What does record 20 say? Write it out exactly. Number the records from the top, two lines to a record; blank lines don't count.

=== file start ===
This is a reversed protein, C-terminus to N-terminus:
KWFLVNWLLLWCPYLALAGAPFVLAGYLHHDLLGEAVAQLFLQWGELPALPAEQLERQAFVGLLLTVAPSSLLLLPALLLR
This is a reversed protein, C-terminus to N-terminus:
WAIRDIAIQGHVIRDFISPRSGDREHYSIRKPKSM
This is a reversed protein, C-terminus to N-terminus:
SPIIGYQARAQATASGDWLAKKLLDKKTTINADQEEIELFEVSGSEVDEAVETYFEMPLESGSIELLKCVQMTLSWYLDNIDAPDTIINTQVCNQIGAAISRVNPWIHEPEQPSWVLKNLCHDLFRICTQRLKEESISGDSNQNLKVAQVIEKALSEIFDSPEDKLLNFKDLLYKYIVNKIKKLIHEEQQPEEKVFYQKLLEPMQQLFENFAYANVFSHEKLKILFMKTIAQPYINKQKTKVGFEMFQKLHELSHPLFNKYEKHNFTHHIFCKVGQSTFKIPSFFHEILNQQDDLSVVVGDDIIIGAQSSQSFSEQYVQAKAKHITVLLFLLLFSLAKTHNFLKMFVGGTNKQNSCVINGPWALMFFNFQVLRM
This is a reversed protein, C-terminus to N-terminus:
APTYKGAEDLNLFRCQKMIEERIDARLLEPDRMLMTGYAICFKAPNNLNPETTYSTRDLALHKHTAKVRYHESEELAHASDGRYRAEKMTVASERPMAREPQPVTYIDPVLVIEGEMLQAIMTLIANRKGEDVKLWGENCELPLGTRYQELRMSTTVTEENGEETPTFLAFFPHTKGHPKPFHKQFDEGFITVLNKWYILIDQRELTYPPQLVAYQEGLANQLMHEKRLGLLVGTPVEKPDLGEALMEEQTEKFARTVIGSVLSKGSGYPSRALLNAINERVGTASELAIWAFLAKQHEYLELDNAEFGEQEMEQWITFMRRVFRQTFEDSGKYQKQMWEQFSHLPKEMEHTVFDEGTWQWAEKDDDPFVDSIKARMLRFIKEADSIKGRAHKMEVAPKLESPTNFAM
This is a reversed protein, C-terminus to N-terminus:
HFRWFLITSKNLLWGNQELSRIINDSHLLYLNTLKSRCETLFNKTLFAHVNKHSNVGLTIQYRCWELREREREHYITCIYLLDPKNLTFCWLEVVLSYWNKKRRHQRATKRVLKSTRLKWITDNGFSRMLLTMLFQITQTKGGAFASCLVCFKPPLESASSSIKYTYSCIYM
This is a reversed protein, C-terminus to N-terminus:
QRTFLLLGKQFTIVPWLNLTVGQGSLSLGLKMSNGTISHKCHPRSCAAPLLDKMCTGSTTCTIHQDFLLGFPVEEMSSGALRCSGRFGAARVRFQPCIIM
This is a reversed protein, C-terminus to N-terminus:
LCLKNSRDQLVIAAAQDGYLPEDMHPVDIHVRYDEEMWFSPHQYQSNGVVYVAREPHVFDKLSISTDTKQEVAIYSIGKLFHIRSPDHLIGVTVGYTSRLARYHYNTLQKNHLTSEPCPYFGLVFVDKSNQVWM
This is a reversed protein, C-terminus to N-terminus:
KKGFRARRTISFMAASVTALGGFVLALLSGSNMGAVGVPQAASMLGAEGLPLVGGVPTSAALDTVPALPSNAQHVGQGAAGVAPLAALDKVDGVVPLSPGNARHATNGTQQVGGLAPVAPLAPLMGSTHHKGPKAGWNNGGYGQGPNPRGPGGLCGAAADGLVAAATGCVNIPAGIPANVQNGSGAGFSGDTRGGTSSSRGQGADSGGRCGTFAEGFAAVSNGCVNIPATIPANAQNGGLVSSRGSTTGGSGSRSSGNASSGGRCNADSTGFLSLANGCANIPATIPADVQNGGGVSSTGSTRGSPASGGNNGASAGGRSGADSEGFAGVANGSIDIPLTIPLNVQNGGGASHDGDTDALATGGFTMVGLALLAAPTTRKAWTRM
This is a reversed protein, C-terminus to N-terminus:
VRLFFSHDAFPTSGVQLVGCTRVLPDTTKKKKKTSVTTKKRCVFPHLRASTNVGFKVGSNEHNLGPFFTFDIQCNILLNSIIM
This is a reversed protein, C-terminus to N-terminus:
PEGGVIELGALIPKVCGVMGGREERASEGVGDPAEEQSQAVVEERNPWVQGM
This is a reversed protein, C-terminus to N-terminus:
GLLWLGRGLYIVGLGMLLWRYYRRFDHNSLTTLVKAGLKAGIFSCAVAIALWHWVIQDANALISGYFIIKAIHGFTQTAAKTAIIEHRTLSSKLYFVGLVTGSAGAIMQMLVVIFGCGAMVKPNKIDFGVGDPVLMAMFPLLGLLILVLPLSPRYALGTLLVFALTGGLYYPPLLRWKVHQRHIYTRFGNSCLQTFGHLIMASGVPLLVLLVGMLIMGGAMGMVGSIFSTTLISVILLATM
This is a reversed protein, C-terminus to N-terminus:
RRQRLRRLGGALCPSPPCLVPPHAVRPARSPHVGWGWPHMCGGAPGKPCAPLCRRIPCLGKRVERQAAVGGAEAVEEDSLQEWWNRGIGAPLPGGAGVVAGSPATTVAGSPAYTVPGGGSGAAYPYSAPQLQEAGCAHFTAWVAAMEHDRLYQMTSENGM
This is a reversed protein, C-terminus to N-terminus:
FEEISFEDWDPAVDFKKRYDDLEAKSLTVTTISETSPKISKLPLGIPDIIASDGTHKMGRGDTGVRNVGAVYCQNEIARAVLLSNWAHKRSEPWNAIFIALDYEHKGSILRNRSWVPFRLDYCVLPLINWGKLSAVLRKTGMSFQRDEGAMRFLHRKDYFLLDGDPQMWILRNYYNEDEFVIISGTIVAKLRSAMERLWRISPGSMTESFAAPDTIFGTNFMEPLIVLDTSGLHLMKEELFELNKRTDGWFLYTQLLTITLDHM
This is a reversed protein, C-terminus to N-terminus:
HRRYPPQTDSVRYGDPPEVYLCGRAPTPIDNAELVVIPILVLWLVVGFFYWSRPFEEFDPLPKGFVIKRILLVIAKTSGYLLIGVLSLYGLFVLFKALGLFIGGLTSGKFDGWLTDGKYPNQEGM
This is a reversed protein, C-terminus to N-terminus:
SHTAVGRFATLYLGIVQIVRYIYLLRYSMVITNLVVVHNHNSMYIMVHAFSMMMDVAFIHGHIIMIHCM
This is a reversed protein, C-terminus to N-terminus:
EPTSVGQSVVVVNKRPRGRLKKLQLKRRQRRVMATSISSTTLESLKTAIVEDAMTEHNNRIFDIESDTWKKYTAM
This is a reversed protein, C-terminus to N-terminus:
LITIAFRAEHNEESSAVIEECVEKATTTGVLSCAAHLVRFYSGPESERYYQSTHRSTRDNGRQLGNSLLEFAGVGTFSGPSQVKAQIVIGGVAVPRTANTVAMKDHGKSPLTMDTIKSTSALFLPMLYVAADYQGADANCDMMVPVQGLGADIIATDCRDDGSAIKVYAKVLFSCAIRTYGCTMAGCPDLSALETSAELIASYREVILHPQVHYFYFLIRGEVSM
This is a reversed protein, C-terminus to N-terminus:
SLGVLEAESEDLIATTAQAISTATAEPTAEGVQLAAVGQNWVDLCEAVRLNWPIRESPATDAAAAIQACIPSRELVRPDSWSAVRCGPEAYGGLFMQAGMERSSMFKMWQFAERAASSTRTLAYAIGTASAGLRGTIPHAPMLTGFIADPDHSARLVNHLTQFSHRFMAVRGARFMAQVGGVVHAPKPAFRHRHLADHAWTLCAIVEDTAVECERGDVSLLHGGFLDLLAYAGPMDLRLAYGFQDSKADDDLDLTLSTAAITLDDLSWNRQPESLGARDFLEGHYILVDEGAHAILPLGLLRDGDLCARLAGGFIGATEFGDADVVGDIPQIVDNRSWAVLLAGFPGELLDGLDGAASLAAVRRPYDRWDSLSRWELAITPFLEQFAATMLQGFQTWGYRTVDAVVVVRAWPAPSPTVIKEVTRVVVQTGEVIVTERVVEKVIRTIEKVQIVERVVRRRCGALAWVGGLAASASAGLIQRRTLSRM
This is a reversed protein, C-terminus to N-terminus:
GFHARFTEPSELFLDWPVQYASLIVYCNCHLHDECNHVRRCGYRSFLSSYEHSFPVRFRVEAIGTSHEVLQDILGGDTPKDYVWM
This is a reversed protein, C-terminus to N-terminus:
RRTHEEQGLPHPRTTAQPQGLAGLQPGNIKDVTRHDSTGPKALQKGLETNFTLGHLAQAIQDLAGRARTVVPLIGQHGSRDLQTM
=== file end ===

This is a reversed protein, C-terminus to N-terminus:
RRTHEEQGLPHPRTTAQPQGLAGLQPGNIKDVTRHDSTGPKALQKGLETNFTLGHLAQAIQDLAGRARTVVPLIGQHGSRDLQTM